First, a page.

The marketing team will use the product roadmap to understand the product strategy and goals along with the benefits that each release or feature will bring to the customer.
The sales team must sell the product, which is why they would need to know the benefits the product will bring into the customers. The product roadmap will be referenced by them for this purpose.
You can have different views for your roadmap based on who you are going to show it to and what information you want to communicate. Your audience is primarily of two types:
There are several types of roadmaps that are used for different projects. These roadmaps may be tailored in terms of looks and content to suit the needs of your project. Some common product roadmap types are:
As the name suggests, this roadmap communicates the strategy and the long-term initiatives that align to the organizational mission. This roadmap focuses on long term objectives, timelines and deadlines.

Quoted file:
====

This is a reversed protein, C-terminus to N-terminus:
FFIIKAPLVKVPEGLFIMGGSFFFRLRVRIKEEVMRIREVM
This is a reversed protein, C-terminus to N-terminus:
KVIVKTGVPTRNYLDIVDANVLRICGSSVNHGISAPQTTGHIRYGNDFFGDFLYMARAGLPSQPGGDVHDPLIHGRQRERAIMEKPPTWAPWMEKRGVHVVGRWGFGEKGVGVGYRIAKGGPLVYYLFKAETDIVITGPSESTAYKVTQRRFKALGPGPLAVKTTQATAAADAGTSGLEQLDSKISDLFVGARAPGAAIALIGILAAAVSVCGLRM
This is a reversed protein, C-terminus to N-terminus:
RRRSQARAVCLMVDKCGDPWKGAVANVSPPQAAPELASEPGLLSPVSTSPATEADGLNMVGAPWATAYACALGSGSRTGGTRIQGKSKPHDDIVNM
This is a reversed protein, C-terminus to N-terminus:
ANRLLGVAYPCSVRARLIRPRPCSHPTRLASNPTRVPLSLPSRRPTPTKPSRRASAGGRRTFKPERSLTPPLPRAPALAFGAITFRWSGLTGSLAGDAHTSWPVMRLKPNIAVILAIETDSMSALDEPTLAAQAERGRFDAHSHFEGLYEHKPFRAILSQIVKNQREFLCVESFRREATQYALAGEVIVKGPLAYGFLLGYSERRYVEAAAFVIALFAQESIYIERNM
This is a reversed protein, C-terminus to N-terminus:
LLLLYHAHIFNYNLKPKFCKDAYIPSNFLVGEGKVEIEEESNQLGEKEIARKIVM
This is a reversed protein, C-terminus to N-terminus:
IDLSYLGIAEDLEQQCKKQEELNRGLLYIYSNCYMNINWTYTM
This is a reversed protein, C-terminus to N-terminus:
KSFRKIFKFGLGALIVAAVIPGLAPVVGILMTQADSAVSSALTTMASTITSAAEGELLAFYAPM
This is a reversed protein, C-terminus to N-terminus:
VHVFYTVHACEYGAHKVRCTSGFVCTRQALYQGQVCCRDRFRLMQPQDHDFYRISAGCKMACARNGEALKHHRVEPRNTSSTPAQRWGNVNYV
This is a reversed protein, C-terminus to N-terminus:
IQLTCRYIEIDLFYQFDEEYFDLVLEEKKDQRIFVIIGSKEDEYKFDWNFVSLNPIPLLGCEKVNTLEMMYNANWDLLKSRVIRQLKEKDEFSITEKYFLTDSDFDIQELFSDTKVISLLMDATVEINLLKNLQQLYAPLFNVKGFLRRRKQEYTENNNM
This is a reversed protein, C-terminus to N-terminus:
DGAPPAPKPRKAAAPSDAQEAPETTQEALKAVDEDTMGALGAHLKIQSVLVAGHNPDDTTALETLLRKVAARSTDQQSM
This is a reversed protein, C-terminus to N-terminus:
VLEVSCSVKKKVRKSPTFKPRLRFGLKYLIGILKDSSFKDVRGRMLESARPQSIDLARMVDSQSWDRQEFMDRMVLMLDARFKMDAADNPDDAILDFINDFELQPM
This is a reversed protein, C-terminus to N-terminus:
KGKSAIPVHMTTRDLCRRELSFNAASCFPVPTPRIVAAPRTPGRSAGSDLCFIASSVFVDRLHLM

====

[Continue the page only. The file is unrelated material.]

As the name suggests, this approach breaks down the roadmap into three parts. Now-which lists the initiatives that are being worked on now; Next-that lists the initiatives that will be taken up next and finally Later that lists the initiatives that will be tackled at a later stage. This product map gives the stakeholders and the team a bird’s eye view of the roadmap and makes it easier to suggest changes or differentiate priorities.
This is an excellent roadmap for development teams who want to communicate their plans without committing to exact timelines or dates. It helps teams to group activities into buckets such as what is in the backlog, what is planned and what is in progress.